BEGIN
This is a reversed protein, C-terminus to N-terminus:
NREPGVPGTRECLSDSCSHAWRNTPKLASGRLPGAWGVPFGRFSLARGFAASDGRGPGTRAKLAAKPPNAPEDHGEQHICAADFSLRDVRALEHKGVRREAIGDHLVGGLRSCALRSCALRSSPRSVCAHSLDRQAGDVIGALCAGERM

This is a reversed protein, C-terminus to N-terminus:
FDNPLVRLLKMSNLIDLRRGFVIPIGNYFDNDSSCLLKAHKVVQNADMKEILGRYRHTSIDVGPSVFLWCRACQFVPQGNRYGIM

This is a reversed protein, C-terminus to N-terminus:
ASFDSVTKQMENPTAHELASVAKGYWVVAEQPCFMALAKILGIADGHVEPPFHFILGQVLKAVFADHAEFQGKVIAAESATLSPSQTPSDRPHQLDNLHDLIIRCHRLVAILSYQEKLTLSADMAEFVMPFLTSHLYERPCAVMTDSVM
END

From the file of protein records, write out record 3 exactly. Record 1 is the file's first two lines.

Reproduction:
This is a reversed protein, C-terminus to N-terminus:
ASFDSVTKQMENPTAHELASVAKGYWVVAEQPCFMALAKILGIADGHVEPPFHFILGQVLKAVFADHAEFQGKVIAAESATLSPSQTPSDRPHQLDNLHDLIIRCHRLVAILSYQEKLTLSADMAEFVMPFLTSHLYERPCAVMTDSVM